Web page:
Nothing like the disaster of the Mitrailleuse befell the 75, but it was nonetheless victimized by the evolving nature of the Great War itself. As long as the conflict remained fluid, the gun was devastating against Germans caught out in the open. Thus a single battery firing shrapnel shells into a beet field near Nanteuil-le-Haudouin managed to mow down more than two thousand members of the Lepe! Brigade in a matter of five minutes. At the Battle of the Marne, the effects of la bonne soixante quinze likely saved Paris and perhaps France itself from defeat. But from that point on, the gun became a victim of its own success, playing a major role in the German deci sion to dig in, and thereby setting up the conditions for trench warfare along the en tire Western Front. In trench warfare the 75’s decidedly flat trajectory was a distinct disadvan tage. Plunging fire, such as might be delivered by a howitzer, was known to be most efficacious against trenches.
Yet the French were slow to react, and when they did , the results reflected their loyalty and gratitude to Mademoiselle Soixante-quinze. Rather than appropriating funds for a proper howitzer, the French Assembly, at the suggestion of one Mon sieur Malandr in, recommended clipping a flat disc (une plaquette) around the fuse to interrupt the shell’s aerodynamics, giving it a steeper angle of descent. It never worked that well, but the prestige of the 75 was sufficient to fend off more viable alternatives. It had become an article of faith to the proud French that the Mle-1897 was the best art illerypiece in the world.
It is no surprise that when the United States at last joined the Allied war effort they opted to employ the 75, but they wanted to produce it at home. The French, on the edge of collapse, reluctantly agreed. But still they clung to the secret of the recuperator, which they offered to supply themselves. When the Americans refused, the French so indoctrinated the U.S. Army ordnance officer, sent to the arsenal at Puteaux to see how the mechanism was made, that upon his return he locked the plans in a safe and made himself unavailable for a month . “I guess the French would sooner lose the war than lose the secret of the 75,” one exasperated officer was heard to say.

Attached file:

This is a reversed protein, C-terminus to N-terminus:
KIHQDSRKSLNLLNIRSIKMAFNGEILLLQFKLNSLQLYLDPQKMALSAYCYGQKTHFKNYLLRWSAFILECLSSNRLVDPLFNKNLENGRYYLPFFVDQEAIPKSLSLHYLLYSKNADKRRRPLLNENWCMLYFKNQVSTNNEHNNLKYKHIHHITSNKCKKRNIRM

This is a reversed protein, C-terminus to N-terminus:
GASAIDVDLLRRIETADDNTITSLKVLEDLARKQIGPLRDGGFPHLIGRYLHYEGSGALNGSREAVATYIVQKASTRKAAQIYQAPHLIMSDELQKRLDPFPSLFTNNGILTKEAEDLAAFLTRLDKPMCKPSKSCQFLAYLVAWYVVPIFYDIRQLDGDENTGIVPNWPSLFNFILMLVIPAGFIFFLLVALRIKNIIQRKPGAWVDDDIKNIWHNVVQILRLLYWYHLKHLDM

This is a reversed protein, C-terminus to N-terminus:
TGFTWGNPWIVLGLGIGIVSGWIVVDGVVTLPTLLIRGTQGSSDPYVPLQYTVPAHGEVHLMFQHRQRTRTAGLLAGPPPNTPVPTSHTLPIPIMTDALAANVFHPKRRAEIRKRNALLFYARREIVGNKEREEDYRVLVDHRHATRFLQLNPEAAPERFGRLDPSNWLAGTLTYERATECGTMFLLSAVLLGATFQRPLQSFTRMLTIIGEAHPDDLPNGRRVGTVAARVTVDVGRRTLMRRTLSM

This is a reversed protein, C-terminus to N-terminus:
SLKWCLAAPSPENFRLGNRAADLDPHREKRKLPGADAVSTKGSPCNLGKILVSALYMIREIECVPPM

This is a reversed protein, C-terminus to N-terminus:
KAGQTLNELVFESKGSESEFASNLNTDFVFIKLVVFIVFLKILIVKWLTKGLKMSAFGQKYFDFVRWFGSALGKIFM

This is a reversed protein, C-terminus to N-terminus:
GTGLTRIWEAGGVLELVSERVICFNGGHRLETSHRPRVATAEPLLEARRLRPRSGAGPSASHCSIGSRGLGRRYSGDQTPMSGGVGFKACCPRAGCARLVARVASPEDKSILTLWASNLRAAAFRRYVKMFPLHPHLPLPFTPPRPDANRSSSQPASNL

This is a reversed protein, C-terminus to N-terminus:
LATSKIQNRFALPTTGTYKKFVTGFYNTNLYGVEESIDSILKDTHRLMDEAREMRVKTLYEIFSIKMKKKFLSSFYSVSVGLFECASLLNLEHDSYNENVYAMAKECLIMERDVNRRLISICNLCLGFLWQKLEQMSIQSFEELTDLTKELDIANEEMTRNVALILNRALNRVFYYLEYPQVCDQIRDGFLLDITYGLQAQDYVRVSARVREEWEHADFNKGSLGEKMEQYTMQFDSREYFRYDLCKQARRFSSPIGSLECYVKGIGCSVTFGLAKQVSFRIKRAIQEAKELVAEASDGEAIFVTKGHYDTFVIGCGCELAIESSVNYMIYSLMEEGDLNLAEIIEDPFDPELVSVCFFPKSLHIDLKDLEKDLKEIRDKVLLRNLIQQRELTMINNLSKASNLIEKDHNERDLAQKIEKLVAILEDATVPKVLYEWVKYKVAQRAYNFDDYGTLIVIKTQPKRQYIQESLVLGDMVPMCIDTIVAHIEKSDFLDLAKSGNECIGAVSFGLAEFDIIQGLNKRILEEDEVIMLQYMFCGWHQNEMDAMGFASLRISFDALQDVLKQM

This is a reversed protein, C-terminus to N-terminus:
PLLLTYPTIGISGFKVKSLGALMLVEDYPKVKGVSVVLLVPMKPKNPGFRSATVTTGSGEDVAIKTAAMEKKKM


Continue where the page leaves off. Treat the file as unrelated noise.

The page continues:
A break finally came when, under some what murky circumstances, the artillery officer training program received four worn-out 75s as training tools. The guns soon found their way to the Ordnance Department, where they were torn apart. After disassembling the guns, the army’s chief of artillery was telephoned and told that the secret of the 75’s recuperator was nothing more than incredibly close tolerances–no tolerances, actually. Each and every example had been handmade by French craftsmen, working with the precision of jewelers.
Characteristically, the Americans chose mass production even after the French warned them it was impossible. It took time (in fact, the war was over), but the Singer Manufacturing Company, with exhausting attention to detail, finally managed to fabricate acceptable recuperators based on machine-made interchangeable parts. According to artillery historian Frank Comparato, the project “was one of the most complicated engineering tasks ever attempted…one of the marvels of modern industry.” Singer’s employees had every reason to celebrate. It is not known whether the French, when they heard of the feat, shared their joy. MHQ
ROBERT L. O’CONNELL is an MHQ contributing editor.
This article originally appeared in the Winter 2001 issue (Vol. 13, No. 2) of MHQ—The Quarterly Journal of Military History with the headline: The Miraculous 75mm Gun